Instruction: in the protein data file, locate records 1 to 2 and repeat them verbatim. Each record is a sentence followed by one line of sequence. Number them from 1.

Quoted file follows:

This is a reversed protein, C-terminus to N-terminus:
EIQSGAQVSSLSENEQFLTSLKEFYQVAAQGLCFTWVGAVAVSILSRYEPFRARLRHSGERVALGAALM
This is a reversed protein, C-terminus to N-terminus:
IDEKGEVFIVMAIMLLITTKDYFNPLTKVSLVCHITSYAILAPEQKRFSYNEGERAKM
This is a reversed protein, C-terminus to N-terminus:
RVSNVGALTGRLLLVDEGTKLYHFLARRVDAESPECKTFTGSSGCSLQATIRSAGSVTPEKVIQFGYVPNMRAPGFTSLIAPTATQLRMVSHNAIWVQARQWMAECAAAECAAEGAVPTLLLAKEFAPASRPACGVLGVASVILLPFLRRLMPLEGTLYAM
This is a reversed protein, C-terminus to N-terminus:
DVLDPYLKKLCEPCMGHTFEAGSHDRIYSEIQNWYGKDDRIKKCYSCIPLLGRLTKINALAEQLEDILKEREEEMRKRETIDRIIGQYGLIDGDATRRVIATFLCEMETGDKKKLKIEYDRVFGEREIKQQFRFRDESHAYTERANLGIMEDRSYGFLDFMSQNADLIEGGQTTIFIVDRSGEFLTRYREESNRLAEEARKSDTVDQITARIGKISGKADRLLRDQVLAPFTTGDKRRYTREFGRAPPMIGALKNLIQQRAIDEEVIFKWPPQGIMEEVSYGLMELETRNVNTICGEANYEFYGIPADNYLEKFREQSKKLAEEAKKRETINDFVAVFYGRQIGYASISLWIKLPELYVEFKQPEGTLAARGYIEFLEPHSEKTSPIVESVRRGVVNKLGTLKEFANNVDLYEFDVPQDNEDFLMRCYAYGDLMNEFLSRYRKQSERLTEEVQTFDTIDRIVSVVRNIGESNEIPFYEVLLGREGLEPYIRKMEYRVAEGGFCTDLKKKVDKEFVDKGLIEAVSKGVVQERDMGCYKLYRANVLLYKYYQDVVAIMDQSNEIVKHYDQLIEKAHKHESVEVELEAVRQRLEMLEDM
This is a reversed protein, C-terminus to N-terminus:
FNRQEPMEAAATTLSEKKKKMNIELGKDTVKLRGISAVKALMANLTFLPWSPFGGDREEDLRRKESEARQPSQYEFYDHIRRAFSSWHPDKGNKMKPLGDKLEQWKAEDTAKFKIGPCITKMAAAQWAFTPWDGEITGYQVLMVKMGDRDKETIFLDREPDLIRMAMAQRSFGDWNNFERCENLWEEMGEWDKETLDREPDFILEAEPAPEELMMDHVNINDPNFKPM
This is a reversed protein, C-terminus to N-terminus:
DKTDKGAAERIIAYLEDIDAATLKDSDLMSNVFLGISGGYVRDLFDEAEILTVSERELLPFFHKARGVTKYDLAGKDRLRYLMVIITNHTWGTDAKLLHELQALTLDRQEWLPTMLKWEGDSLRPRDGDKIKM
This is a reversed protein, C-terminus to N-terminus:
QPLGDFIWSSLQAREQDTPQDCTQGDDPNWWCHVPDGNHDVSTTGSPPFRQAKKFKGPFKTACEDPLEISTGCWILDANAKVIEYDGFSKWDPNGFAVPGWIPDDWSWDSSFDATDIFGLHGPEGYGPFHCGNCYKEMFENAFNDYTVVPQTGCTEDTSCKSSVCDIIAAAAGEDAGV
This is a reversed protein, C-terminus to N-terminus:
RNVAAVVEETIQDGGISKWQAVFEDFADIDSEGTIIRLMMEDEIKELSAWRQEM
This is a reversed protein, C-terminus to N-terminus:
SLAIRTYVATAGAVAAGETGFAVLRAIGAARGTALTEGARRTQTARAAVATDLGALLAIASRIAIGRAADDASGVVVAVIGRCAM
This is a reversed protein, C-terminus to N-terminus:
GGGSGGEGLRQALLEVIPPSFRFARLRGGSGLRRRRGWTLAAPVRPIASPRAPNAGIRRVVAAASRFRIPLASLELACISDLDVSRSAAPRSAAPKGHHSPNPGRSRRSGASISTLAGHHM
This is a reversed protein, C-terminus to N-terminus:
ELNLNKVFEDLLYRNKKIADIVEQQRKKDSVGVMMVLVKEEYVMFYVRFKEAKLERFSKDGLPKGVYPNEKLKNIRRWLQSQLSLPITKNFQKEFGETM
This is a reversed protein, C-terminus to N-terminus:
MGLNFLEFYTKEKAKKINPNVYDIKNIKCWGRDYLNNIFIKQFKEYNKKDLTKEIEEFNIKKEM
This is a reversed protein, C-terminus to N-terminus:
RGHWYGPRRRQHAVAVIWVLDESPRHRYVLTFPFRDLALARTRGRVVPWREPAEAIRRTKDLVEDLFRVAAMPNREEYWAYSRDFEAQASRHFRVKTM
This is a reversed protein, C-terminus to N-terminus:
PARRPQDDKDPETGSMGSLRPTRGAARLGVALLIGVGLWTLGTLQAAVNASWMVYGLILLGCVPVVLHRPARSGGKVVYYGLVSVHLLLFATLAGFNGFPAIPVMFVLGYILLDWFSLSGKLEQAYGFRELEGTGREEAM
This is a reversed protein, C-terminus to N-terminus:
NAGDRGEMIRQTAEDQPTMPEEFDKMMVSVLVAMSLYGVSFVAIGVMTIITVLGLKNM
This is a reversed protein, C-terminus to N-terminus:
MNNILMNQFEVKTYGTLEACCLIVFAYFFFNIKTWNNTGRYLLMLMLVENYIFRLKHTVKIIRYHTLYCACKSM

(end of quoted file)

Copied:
This is a reversed protein, C-terminus to N-terminus:
EIQSGAQVSSLSENEQFLTSLKEFYQVAAQGLCFTWVGAVAVSILSRYEPFRARLRHSGERVALGAALM
This is a reversed protein, C-terminus to N-terminus:
IDEKGEVFIVMAIMLLITTKDYFNPLTKVSLVCHITSYAILAPEQKRFSYNEGERAKM